Title: Help for the Haunted
Author: John Searles. He’s the author of two previous suspense novels, including Strange But True.
Genre: Horror, Mystery
Readers: Production coordinator Joanna, event planner Kathy, freelance writer Piper, small-business owner Samantha and librarian Mary Liz.
Summary: It begins with a call in the middle of snowy February evening. Lying in her bed, young Sylvie Mason overhears her parents on the phone across the hall. This is not the first late-night call they have received, since her mother and father have an uncommon occupation, helping “haunted souls” find peace. And yet, something in Sylvie senses that this call is different than the rest, especially when they are lured to the old church on the outskirts of town. Once there, her parents disappear, one after the other, behind the church’s red door, leaving Sylvie alone in the car. Not long after, she drifts off to sleep only to wake to the sound of gunfire.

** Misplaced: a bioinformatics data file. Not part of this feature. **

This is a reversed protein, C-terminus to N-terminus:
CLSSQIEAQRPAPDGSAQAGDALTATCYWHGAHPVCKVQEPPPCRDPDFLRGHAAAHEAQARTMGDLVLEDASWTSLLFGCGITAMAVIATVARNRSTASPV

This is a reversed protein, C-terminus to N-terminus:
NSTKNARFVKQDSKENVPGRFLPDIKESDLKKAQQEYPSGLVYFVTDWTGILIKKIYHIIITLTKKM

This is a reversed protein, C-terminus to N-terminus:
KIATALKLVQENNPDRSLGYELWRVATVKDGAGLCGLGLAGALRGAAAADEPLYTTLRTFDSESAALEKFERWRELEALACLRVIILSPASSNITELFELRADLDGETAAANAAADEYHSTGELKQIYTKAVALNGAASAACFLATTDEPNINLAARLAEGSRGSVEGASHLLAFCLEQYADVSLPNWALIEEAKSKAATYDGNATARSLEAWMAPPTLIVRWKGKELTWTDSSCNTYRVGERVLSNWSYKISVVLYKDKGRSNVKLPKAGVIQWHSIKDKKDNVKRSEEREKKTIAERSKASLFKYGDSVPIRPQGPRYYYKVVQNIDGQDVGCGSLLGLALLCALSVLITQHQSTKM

Nearly a year later, we meet Sylvie again struggling with the loss of her parents, and living in the care of her older sister, who may be to blame for what happened the previous winter.
As the story moves back and forth in time, through the years leading up to the crime and the months following, the ever inquisitive and tender-hearted Sylvie pursues the mystery, moving closer to the knowledge of what occurred that night, as she comes to terms with her family’s past and uncovers secrets that have haunted them for years.
Our Take: A ghost story light on the ghost and heavy on the character development. A teenage protagonist we loved. A family story about a very strange family that anyone can relate to.